Eighty-five percent of the federal workforce operates outside the Washington area, the memo says, and agencies are teleworking to various degrees during the pandemic. The Defense Department, for example, said last week that there would be “some permanency” to its newly enhanced telework capabilities. The Department of Veterans Affairs announced new policies in late March after it was criticized for initially banning telework, ProPublica reported.
The new guidelines are intended to allow agencies to “begin adjusting their operation status for a controllable, steady return to normal operations,” the memo reads. It adds that agency heads should use state and regional assessments as a “starting point for decisions related to federal agency operations” but must also consider other factors, such as school and day-care closures, mass-transit availability, parking, and the health of their employees.
The memo also says agency heads should continue to use “appropriate telework protocols,” but as conditions change, they should revisit telework policies “to continue progressing to normal operations.”
It says federal agencies should expand telework flexibilities to all eligible workers categorized as “higher risk for serious complications from covid-19,″ the disease caused by the coronavirus, and other special populations, such as pregnant women, regardless of population.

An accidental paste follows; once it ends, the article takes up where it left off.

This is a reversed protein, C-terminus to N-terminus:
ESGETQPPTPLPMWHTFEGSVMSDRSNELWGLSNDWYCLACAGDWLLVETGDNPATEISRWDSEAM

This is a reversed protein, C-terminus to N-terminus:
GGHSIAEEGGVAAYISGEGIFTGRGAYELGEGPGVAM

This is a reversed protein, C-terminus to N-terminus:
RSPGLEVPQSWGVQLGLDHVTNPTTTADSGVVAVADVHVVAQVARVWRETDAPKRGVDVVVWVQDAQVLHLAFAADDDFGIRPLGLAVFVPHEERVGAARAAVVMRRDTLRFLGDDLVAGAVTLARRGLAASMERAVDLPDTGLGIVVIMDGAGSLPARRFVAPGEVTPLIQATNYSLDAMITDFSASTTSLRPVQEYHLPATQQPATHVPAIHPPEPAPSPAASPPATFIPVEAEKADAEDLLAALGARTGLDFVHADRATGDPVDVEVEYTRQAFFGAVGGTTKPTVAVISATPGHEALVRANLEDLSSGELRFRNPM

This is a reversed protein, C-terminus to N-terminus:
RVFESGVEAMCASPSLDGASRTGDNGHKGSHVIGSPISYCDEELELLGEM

The memo says agencies may consider new work arrangements that promote social distancing, such as alternating employee schedules between in-office work and telework. The memo also says agencies “must prioritize” capacity-building for public-facing federal services, like national parks, post offices and Social Security benefits offices.
New policies must also “restrict individuals infected with or at higher risk for serious illness from covid-19 from accessing federal facilities,” it says. Screening options could include temperature checks, a set of questions to ask people upon entry or even visual checks, the memo says. It adds that agencies may ask their employees to take their temperatures at home or provide workers with personal protective equipment.
Though the guidance mostly aligns with Trump’s recommendations to reopen individual states, some states, like Georgia, have announced plans to open up despite not hitting the White House benchmarks.
“Federal employees are dedicated to serving the public,” the memo notes. “The role of a public servant requires a unique responsibility to lead in times of crisis and during a period of recovery.”